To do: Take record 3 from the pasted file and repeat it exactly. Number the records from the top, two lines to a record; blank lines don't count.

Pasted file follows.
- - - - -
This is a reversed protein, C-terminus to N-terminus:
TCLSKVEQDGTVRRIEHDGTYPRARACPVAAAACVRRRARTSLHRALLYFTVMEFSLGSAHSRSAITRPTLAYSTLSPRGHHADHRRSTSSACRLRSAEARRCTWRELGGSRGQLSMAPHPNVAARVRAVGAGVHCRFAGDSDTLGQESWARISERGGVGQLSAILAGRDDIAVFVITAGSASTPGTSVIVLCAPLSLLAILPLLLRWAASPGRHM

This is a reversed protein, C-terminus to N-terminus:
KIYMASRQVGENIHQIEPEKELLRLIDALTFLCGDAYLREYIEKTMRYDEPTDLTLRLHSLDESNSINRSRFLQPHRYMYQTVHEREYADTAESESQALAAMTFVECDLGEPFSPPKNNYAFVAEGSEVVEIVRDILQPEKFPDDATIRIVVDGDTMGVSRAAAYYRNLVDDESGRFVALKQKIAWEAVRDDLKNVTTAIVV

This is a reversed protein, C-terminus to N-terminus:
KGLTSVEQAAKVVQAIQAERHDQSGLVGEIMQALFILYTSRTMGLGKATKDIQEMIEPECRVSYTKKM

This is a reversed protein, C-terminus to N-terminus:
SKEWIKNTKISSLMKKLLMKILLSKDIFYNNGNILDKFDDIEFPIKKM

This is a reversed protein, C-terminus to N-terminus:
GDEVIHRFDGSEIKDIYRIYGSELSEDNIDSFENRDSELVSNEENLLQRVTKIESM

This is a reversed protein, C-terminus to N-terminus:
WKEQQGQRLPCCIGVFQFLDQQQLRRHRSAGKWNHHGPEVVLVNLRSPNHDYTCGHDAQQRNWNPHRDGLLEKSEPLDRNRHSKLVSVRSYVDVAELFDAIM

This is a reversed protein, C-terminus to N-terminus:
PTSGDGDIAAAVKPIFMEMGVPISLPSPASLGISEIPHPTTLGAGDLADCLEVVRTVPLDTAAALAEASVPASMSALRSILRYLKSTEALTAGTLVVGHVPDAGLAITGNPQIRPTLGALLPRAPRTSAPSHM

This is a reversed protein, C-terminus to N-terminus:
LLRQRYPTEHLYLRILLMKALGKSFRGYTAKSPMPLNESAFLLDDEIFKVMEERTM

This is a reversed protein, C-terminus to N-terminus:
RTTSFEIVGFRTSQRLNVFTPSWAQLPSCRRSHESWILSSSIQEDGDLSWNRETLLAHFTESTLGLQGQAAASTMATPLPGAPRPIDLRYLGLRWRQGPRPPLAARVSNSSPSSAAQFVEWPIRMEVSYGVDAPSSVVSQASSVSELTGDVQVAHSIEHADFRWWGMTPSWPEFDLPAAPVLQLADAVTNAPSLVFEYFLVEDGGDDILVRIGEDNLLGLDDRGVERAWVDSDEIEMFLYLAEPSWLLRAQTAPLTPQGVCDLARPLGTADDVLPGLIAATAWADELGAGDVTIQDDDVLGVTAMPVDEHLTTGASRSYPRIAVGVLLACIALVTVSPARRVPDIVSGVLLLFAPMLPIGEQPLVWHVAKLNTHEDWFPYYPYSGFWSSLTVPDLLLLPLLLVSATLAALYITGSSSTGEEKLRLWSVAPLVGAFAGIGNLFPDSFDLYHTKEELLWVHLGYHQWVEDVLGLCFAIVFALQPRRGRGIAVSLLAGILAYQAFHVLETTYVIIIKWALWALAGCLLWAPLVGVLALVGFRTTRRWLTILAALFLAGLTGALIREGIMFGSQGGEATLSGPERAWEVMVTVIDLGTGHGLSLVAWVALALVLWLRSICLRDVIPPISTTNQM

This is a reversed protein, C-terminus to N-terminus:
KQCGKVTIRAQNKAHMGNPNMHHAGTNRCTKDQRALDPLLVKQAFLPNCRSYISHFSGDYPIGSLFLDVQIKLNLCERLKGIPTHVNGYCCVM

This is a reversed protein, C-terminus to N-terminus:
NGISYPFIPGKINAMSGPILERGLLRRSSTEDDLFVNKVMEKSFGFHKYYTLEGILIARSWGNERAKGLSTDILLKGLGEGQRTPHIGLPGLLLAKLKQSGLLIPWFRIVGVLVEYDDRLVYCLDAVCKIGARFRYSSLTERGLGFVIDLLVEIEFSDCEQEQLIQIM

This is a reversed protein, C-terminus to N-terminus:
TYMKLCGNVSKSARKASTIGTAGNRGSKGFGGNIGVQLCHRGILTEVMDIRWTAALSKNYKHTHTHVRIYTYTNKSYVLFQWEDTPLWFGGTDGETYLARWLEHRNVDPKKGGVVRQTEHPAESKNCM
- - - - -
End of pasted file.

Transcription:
This is a reversed protein, C-terminus to N-terminus:
KGLTSVEQAAKVVQAIQAERHDQSGLVGEIMQALFILYTSRTMGLGKATKDIQEMIEPECRVSYTKKM